By Sylvia Nasar N.Y. Times News Service Must commerce among
nations always be a dog eat dog fight for absolute advantage?
Economic Darwinians fear that America's loss of leadership in a
few key industries is the beginning of an irreversible decline in
competitiveness. A more sanguine school, which holds that
industrialized economies will ultimately converge, maintains that
Japan and Germany will catch up with the United States, but not
As it turns out, reality isn't unfolding quite according to
either script, some economists say. While the level of output per
employee in Japan and Germany and the United States has converged
since the 1950s, productivity in individual industries has begun to
Instead of catching up across the board, countries seem to be
specializing in the things they do best. While Japan and Germany
have surged ahead in some industries, the United States has widened
its lead in others and stayed ahead, if by a narrower margin, in
"If you lose one industry, there's no sign you'll lose them
said Edward N. Wolff, an economist at New York University.
"Just because Japan has taken over consumer electronics does not
mean that Japan will triumph in mainframe computers or medical
A book by Wolff and David Dollar, a colleague at the World
Bank, called "Competitiveness, Convergence and International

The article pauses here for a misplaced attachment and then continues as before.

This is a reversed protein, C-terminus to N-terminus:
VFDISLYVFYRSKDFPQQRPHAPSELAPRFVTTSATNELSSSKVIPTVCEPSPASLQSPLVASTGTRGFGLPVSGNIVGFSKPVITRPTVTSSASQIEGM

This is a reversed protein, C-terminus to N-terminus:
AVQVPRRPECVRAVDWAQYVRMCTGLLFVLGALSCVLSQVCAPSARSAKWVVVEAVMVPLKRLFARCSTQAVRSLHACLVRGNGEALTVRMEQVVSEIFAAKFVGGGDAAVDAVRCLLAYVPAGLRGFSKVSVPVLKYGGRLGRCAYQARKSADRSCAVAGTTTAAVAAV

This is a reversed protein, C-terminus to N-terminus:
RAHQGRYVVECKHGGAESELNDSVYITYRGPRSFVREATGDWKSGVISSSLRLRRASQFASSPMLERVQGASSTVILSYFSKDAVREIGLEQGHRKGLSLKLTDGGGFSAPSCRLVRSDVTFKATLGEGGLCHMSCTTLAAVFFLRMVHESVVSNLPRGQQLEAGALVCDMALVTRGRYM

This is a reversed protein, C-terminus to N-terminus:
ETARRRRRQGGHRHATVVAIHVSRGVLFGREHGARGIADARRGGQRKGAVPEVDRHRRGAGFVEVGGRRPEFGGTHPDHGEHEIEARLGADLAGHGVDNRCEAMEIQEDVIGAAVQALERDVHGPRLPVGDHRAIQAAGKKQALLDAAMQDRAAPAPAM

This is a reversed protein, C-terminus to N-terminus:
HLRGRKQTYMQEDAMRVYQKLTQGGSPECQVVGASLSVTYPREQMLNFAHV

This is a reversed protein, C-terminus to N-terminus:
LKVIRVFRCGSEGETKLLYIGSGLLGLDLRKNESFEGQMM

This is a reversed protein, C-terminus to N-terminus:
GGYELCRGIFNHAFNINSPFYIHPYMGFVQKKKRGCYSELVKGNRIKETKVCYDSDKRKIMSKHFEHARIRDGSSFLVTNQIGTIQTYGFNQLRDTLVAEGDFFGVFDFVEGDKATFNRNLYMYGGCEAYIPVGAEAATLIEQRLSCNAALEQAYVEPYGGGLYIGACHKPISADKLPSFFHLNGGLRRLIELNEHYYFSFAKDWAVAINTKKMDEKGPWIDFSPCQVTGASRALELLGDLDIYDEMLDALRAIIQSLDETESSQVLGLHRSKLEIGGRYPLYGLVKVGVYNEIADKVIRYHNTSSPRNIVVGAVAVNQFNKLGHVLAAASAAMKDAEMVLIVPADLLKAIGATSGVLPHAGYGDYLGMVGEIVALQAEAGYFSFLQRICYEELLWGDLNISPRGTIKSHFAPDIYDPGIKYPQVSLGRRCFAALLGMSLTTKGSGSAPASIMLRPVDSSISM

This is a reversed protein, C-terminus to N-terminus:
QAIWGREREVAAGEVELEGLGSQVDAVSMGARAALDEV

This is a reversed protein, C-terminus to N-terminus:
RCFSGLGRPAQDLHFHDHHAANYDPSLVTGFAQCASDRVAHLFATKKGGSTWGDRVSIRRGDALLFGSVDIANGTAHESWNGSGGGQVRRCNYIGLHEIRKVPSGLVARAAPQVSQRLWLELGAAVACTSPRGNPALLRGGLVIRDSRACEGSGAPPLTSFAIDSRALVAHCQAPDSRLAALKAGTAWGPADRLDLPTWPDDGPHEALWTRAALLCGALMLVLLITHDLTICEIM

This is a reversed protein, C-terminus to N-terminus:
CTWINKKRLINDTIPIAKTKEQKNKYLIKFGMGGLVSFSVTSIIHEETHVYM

will be published by MIT Press this fall.
That pattern of specialization, which started to emerge after
the early 1970s, said Dale W. Jorgenson, an economist at Harvard
University, suggests that the United States still stands to gain
from expanded world trade, but that it continues to face the
possibility that trade conflicts will develop
"We can take some of their markets and they can take ours,"
said Jorgenson. "So we will have to stamp out little moves toward
protectionism and make sure our trading partners do too."
Productivity is a handy measure of an industry's competitive
Industries with high levels of labor productivity tend to
export a lot.
"If you're the most efficient country in the world in making
planes, you tend to dominate world aircraft trade," Wolff said.
"High productivity reflects how much investment you've poured into
an industry as well as how sophisticated the technology you have."
For 25 years after World War II, the overall level of
productivity among industrialized countries did converge.
Productivity grew faster in Germany and Japan than in the United
States during the 1950s, 1960s and early 1970s.
"The U.S. was once the dominant economy," said Wolff. "Now it's
the first among equals."
Using output per worker as a yardstick for productivity, the
United States is about 45 percent more efficient than either
Germany or Japan, who are roughly equal.
Of course, using that measure instead of output per hour
understates Germany's efficiency and overstates Japan's because
German workers put in fewer hours on the job than Americans while
their Japanese counterparts put in more.
"Many parts of Japanese businesses operate below United States
standards," said Jorgenson. "Japan has world class factories in
many industries, but getting things to and out of the factory is
incredibly inefficient. …